Mod-01 Lec-36 Energy and Environment Related Issues in Nonferrous Metals Production (Contd...4)
 
53:45
Non-ferrous Extractive Metallurgy by Prof.H.S. Ray,Department of Metallurgical & Materials Engineering,IIT Kharagpur.For more details on NPTEL visit http://nptel.iitm.ac.in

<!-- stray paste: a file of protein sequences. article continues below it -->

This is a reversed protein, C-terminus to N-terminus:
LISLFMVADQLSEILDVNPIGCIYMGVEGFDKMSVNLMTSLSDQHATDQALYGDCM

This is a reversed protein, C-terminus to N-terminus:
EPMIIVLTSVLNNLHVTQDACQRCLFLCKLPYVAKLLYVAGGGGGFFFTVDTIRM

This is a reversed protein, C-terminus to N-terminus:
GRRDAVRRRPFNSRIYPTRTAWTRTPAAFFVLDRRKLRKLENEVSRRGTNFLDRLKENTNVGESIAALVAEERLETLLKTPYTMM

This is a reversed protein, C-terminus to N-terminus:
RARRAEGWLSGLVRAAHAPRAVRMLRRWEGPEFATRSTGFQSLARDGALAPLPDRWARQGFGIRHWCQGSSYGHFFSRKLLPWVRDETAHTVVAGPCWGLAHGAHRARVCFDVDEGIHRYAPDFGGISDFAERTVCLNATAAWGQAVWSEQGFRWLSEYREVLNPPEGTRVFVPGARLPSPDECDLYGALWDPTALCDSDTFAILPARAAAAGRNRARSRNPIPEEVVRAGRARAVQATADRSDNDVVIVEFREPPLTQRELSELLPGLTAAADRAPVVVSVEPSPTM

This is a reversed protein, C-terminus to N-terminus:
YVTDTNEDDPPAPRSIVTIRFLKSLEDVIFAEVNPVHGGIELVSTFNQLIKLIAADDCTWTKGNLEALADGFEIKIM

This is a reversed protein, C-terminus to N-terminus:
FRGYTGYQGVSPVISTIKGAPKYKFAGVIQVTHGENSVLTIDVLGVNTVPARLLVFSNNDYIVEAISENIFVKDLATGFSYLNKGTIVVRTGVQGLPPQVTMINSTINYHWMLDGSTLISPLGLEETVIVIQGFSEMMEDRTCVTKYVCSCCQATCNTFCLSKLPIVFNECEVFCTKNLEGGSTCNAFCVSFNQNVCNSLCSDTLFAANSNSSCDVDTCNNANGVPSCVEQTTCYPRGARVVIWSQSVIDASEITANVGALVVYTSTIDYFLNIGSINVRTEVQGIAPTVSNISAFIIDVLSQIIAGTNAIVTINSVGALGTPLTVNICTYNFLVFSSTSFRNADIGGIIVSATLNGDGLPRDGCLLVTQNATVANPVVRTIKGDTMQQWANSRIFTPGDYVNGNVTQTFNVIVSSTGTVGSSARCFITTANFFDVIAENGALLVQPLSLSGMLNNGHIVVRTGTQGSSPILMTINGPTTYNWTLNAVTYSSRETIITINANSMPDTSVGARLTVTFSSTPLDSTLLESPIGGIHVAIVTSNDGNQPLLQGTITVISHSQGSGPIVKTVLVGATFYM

Views: 616 nptelhrd
APNIC44 - Technical Operations 1
 
01:36:17
View the slides from this session: https://conference.apnic.net/44/program/schedule/#/day/6/technical-operations-i View other sessions at APNIC 44: https://conference.apnic.net/44/program/schedule
Views: 331 APNIC
Natural scientist | Wikipedia audio article
 
37:25